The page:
Assateague Island National Seashore

Winding back roads lead you past markets with hot coffee and firewood. From the wooded two-lane highway, a bridge appears to guide you over the bay to the barrier island. A barrier island connecting Maryland (Assateague) and Virginia (Chincoteague) is home to herds of wild horses roaming the marshlands and the sand. At the foot of the bridge is a popular hangout for wild horses to catch a breeze, wade in the water, and light up the tourist’s faces that are just arriving.

At the base of the bridge where horses hang out for arrivals.

State Park – Day Trip

The wild ponies on the Maryland coast are a secret some may not know. On the Maryland side, Assateague Island is owned by the state and national park services. Going straight over the bridge brings you head-on with the state park area. One of the first times I visited the island, the day spot was perfect for setting up your beach chair, grabbing a lemonade, chicken fingers, and ability to roam drive-on campsites for the first time. This is an excellent location for a day trip with access to the trails, a concession stand, and lifeguarded beaches.

Don’t forget beach day essentials that include fresh fruit, sunblock, and yummy snacks. Keep your beach bag organized with reusable and fun-colored silicone Stasher Bags. From small snack sizes to full meal prep, they are perfect for all things beach day or beach camping!

Camping spots with grated firepit and numbered markers.

National Park – Camping

Sunrises and sunsets turn the skies pink over dunes and uninterrupted green brush. Being isolated around the wilderness and a campfire makes your soul surface. Camping is a great way to get some peace in nature. There’s something about only having a tent and whatever you could carry on your back that reminds you how removed we are from the natural world daily. The camping spots in the National Park are only $30 a night. If you can borrow camping equipment, you can make this low-end vacation a family favorite. Leave the developed towns, stores, and toilets behind to let loose along the oceanside and roam pelican territory.

How did the horses end up on this remote island at sea? The rumors are vast about how the wild horses ended up at Assateague and Chincoteague. The horses are a mystery, from shipwrecks and colonizers to escaping land taxes. The National Park Service explains the horses  “are the descendants of horses that were brought to barrier islands like Assateague in the late 17th century by mainland owners to avoid fencing laws and taxation of livestock.” But the wording doesn’t sound confident and leaves the reader to wonder but “what if?”. The great mystery of the beach ponies is how they got so lucky to spend their days stealing smores and drinking beer from the lip of the can as much as they can get. The few wild ones left deserve to roam free and live their days on this East Coast paradise.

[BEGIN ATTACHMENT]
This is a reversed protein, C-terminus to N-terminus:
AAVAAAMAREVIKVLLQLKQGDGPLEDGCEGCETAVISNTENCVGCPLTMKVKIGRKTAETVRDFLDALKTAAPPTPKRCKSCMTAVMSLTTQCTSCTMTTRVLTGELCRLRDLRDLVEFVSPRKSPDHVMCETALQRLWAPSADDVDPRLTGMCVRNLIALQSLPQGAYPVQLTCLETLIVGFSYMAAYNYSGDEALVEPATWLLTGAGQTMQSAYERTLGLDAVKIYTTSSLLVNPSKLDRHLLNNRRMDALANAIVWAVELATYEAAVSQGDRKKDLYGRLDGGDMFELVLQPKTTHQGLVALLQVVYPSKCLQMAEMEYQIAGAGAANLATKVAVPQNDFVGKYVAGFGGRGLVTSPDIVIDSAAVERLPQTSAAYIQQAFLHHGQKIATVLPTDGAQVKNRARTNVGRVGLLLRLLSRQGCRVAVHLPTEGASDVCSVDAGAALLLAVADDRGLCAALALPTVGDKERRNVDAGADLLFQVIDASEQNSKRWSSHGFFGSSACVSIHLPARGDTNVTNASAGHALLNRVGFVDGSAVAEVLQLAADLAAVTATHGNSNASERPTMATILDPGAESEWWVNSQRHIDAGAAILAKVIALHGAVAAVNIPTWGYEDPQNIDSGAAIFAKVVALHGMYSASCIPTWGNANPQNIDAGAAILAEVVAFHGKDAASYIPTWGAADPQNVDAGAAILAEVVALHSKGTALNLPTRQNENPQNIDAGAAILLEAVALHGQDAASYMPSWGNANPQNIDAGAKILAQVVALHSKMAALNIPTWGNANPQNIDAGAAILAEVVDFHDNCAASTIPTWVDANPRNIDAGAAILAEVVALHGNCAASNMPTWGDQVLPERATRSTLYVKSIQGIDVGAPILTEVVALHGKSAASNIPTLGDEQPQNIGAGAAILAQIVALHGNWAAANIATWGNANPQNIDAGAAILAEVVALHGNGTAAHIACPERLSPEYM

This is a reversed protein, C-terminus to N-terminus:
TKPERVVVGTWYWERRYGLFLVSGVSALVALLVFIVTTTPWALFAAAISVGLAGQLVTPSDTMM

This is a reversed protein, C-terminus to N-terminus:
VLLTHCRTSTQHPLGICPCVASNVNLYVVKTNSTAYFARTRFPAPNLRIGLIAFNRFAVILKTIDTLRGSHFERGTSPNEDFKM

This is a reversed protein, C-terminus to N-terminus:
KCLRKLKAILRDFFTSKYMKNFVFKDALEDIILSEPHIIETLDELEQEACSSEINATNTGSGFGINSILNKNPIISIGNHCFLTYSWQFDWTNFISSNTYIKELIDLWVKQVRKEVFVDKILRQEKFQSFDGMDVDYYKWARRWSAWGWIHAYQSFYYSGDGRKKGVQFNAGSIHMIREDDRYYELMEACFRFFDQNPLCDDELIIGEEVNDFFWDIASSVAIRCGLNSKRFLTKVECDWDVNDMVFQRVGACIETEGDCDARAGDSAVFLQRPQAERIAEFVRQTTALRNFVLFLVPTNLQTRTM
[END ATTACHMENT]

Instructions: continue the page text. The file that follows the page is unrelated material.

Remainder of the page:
Wild horses momma searching our camp spot for food.

Don’t feed the horses

Although you can’t pet or feed the wild horses on Assateague, you still feel connected to their wild nature. Being side by side, sometimes robbed of a hamburger or bombarded to statue-like stillness, reminds you of the wild from which humanity derived. Looking at the horses, even from afar, and being in their presence makes you humble. The wandering fowls at dusk are magical.

If you’re lucky enough to catch a fish as the tide washes on the shore, you can catch some dinner to fry on the firepit. The firepits have a crated cover that works as a cooking surface for veggie burgers or frying pans. The firepit is a warm-hearted place to gather around with neighbors. Out of the dunes between wind gusts and storm clouds, it is better to depend on other campers for supplies or a helping hand.

Family size shower stalls directly in front. Two chemical bathroom huts to the right and behind.

Self care in the sand

The bathrooms are a sophisticated port-a-potty. A large hole in the ground is at the bottom of the toilet like a port-a-potty. But there is a larger shelter around the bathroom to stand. The showers are family-size that can fit multiple people. The pull-down shower head is cold but a refreshing welcome to clean living on the remote island. There is a bench in the shower to hold a bag or clothing with room to dry off. Nothing is more refreshing than running water and a clean body to explore the trails, oceanside sands, and wild pony prints.

Healthy ingredients are essential when showering outside and rinsing your frying pan surrounded by plants and wildlife. Clean shampoo, conditioner, and even soap bars are must-haves for camping trips and at-home eco-living.

Overall, this park is incomparable to other state and national park areas on the East Coast. It’s an immersive experience with wildlife and nature, takes your breath away, and leaves you wanting to come back again and again. This is a must-see only 30 minutes from Ocean City, Maryland, or a quick stop while traveling up and down the east coast! A memorable experience exploring the outdoors and being connected to wildlife can be found on the East Coast.

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